The show I agreed to participate in was not in the same location. Can you hear your realtor’s mantra here-LOCATION, LOCATION, LOCATION? The one I spoke at was in Fort Lee, NJ, a hop, skip and a jump over the GW Bridge. Seemed like a worthy destination, but the energy of the hotel and everything approaching its entrance was, how can I put this delicately…gross.

The facility itself is part of a decent chain, but leading up to that address were three motels in a row that looked like this image. I could feel my good energy draining out of the soles of my feet.

When I got to the ballroom area where my talk would be, I quickly recognized the organizer and went up to her to introduce myself. I was one of 9 speakers at the event and had had lengthy correspondence with her about logistics and placing a full page ad in the program. Turned out, I was the only one who had made the $100 investment. It featured a photo of me and copy about my website and services.

“Hi, Paula,” I smiled. “I’m Jane Pollak.” I waited for a moment of recognition. None was forthcoming.

“And you are…?” she asked blankly.

“I’m one of your speakers,” I filled in.

“Oh,” she said consulting her spreadsheet. “Yes, you’re in the blah-de-blah room at 1:15pm.”

She had promised a screen so I could show a short video clip. I’d brought my laptop and projector. When I asked her where the screen would be, she pointed at the beige folding wall on the side of the room and said, “That’ll have to do. There’s no screen.”

I walked around the trade show, hoping to be inspired by the quality of vendors and professionals, but felt more of my spirit disappearing bit by bit.

Maybe the speakers before me will be exciting, I hoped. I took notes to capture the ineffectiveness of the two I heard. Phrases like “this could kind of be” and “they heal certain things” and “people have reported that they’re more fulfilled” set the hairs on the back of my neck on end.

While my friend, the recommender, had had 30 attendees in her audience, I had a grand total of nine, none of whom resembled any of my clients. Their expressions were vague, barely making eye contact with me. One gentleman, who came in with about six minutes remaining in my speech, stayed after as I was packing my things.

“Why do you think parents do that to their children?” he inquired, referencing a line I mention in my closing story about my mother’s insistence that no one would ever pay for one of my pieces of art. He then invited me to speak at his meet-up group on toxic parents. His smile revealed no teeth, but he was a Ph. D. from an Ivy League school. I asked if he had a business card. He offered me a sheet of paper with his credentials on copier paper.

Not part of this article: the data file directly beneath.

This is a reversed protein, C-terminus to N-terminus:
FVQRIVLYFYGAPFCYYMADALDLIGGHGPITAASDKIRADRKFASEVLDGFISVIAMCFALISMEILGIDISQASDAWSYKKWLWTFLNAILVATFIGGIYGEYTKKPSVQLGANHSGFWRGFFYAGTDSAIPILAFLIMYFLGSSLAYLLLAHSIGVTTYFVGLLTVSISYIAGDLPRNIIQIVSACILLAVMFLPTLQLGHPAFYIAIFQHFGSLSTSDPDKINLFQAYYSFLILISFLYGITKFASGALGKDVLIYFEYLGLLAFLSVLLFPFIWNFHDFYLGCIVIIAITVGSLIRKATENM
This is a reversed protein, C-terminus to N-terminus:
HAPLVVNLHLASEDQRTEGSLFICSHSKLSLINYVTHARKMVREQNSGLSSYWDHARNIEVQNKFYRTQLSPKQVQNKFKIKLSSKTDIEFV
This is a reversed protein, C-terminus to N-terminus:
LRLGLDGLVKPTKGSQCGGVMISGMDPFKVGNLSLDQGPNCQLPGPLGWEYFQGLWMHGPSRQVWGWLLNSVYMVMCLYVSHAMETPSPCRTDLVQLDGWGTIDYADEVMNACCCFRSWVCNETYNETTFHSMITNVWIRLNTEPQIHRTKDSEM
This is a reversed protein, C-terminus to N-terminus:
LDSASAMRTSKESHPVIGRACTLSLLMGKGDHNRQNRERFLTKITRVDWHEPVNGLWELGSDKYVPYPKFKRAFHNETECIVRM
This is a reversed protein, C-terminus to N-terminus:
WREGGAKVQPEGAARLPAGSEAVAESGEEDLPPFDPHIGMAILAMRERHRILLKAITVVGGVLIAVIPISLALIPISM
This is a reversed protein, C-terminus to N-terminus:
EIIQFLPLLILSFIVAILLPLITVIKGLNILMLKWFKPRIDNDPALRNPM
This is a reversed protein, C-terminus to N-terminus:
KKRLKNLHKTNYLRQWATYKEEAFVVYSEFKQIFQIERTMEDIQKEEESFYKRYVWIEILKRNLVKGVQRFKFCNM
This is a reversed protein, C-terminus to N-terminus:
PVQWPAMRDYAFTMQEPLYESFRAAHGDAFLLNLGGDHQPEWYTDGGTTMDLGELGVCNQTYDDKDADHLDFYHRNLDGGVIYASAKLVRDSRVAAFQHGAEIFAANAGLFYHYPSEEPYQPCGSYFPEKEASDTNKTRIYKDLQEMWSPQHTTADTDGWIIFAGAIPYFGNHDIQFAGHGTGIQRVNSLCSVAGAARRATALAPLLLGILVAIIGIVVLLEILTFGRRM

Normally, at an event that I’m participating in, I would stick around, meet more of the people and thank the organizer. After this one, I just wanted to get out of the building.

What did I learn? I had a sense early on that this would not be at the level of professionalism I am used to and desire. I could have trusted my gut, forfeited the small fee I’d been charged and written it off completely. My companion that day, who made the whole thing even tolerable, mentioned that he had visited the organization’s Facebook page. He noted that there were 900 invited guests and only 17 had accepted the invitation.

I was glad he told me that after I’d already left.


I hailed a taxi on a cold and rainy Friday morning. I was leaving town for the first session of my newest Mastermind Intensive.

I had a chatty cabby.

“Where are you heading?” he asked when I told him to take me to Grand Central.

“To Connecticut.”

“What do you do there?”

“I lead a group of women,” I replied.

“Oh, are you a tour guide?”

Kinda, I thought to myself.

Last Friday I conducted the first session of a yearlong program with 8 remarkable women business owners. The opening exercise I led them through was for them to envision themselves a year from now: what they’d achieve, how it would feel, how much money would be in the bank and how many customers, accounts or whatever they’re counting they would have. The excitement level set the tone for the rest of the day.

My job is to get them to that vision during our time together.

During my brief ride in the cab, I learned that my driver was 75, that he’d never really been in love, but there was this woman he met at the Art Students League whom he was now sweet on. He went on and on about how the value of the taxi medallion had gone from $1 million to $800,00 and that cabbies are defaulting on their loans because of the competition from Uber, etc. and that it’s all the Taxi and Limo Commission’s fault.

Made me think he needs a group where he could process all this and be empowered like the women I work with.

I’m so grateful to be leading women who are positive, forward-thinking, successful and pro-active. I’d be thrilled to take them anywhere, but starting with their futures is exciting for right now.

Would you like to meet some of the remarkable women I’ve worked with in the past? I tell their stories in my free ebook. Click on the image below to get your copy:

Read 10 stories of fearless entrepreneurial women and be inspired